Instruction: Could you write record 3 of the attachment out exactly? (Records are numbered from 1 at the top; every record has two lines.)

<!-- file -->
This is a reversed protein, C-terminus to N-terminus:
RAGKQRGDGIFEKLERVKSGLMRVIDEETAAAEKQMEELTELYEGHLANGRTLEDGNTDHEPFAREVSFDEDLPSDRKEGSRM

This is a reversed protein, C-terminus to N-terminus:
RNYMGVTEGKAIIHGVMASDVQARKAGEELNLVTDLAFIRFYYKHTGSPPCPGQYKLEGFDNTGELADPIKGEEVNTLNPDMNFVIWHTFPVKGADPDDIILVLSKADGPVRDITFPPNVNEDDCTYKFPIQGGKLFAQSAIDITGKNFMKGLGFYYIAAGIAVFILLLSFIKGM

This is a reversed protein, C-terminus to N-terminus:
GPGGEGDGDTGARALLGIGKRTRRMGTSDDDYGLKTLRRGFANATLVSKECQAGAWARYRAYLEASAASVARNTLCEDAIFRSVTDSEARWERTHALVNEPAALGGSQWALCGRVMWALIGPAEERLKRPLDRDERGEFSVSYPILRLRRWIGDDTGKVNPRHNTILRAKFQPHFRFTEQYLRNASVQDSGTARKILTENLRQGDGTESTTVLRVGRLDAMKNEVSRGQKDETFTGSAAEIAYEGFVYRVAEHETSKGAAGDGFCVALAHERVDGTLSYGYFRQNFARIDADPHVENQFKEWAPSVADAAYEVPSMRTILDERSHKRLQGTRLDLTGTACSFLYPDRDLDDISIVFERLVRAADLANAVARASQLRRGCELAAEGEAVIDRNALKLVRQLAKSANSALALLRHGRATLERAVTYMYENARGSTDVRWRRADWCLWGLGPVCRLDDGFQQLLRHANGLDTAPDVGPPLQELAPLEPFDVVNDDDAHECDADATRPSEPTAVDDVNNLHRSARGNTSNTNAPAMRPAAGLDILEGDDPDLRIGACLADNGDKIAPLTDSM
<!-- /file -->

This is a reversed protein, C-terminus to N-terminus:
GPGGEGDGDTGARALLGIGKRTRRMGTSDDDYGLKTLRRGFANATLVSKECQAGAWARYRAYLEASAASVARNTLCEDAIFRSVTDSEARWERTHALVNEPAALGGSQWALCGRVMWALIGPAEERLKRPLDRDERGEFSVSYPILRLRRWIGDDTGKVNPRHNTILRAKFQPHFRFTEQYLRNASVQDSGTARKILTENLRQGDGTESTTVLRVGRLDAMKNEVSRGQKDETFTGSAAEIAYEGFVYRVAEHETSKGAAGDGFCVALAHERVDGTLSYGYFRQNFARIDADPHVENQFKEWAPSVADAAYEVPSMRTILDERSHKRLQGTRLDLTGTACSFLYPDRDLDDISIVFERLVRAADLANAVARASQLRRGCELAAEGEAVIDRNALKLVRQLAKSANSALALLRHGRATLERAVTYMYENARGSTDVRWRRADWCLWGLGPVCRLDDGFQQLLRHANGLDTAPDVGPPLQELAPLEPFDVVNDDDAHECDADATRPSEPTAVDDVNNLHRSARGNTSNTNAPAMRPAAGLDILEGDDPDLRIGACLADNGDKIAPLTDSM